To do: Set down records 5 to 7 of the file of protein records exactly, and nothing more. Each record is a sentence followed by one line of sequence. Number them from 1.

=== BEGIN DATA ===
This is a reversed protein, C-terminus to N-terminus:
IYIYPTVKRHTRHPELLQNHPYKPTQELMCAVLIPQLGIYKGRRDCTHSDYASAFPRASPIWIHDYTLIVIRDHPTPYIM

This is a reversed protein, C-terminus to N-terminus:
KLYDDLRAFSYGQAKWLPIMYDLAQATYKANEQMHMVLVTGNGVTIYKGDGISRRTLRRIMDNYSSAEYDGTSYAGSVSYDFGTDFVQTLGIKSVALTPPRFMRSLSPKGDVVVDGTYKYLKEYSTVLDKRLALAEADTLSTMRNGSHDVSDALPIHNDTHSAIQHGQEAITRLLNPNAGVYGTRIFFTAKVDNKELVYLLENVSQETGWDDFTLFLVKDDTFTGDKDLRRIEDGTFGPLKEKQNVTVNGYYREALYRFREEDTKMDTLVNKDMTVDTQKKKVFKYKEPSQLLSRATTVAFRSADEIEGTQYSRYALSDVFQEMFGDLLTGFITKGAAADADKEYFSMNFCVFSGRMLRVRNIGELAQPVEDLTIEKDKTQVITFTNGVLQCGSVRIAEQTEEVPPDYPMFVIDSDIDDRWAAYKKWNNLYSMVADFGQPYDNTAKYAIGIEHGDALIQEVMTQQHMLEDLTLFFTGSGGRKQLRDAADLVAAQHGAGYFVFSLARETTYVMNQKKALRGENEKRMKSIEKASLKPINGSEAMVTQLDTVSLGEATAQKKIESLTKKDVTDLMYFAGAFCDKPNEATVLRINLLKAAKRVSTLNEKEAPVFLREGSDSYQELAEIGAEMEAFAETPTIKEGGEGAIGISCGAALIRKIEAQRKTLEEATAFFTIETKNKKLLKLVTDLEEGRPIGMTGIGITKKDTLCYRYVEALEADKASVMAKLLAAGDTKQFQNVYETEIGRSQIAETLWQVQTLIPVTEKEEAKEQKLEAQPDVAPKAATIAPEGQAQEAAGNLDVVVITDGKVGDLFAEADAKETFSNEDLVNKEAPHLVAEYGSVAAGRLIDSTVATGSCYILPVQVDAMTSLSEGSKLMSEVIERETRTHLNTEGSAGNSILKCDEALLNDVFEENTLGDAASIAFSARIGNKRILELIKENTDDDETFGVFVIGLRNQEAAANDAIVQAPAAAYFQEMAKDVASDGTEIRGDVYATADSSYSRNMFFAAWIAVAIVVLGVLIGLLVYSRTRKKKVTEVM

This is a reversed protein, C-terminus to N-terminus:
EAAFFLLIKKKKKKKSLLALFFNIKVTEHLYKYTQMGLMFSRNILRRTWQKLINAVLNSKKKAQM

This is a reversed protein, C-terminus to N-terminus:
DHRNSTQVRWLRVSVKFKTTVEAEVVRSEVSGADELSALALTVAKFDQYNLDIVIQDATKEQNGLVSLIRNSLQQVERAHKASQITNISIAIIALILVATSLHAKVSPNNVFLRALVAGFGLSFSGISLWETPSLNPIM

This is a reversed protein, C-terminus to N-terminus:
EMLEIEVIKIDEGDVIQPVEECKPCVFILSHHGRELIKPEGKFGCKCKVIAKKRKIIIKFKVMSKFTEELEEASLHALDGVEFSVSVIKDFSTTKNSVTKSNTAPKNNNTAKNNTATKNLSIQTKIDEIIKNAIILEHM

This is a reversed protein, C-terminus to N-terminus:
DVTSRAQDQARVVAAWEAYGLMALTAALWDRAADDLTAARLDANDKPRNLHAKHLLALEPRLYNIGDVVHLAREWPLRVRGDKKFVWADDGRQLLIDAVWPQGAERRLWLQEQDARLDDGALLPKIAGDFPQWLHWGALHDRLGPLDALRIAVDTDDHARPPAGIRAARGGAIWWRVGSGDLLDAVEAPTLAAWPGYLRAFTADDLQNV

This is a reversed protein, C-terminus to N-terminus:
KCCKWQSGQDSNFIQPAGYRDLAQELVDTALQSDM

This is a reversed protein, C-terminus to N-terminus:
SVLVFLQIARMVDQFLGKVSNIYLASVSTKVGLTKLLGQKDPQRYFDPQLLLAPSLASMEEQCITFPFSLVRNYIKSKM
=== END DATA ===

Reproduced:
This is a reversed protein, C-terminus to N-terminus:
EMLEIEVIKIDEGDVIQPVEECKPCVFILSHHGRELIKPEGKFGCKCKVIAKKRKIIIKFKVMSKFTEELEEASLHALDGVEFSVSVIKDFSTTKNSVTKSNTAPKNNNTAKNNTATKNLSIQTKIDEIIKNAIILEHM

This is a reversed protein, C-terminus to N-terminus:
DVTSRAQDQARVVAAWEAYGLMALTAALWDRAADDLTAARLDANDKPRNLHAKHLLALEPRLYNIGDVVHLAREWPLRVRGDKKFVWADDGRQLLIDAVWPQGAERRLWLQEQDARLDDGALLPKIAGDFPQWLHWGALHDRLGPLDALRIAVDTDDHARPPAGIRAARGGAIWWRVGSGDLLDAVEAPTLAAWPGYLRAFTADDLQNV

This is a reversed protein, C-terminus to N-terminus:
KCCKWQSGQDSNFIQPAGYRDLAQELVDTALQSDM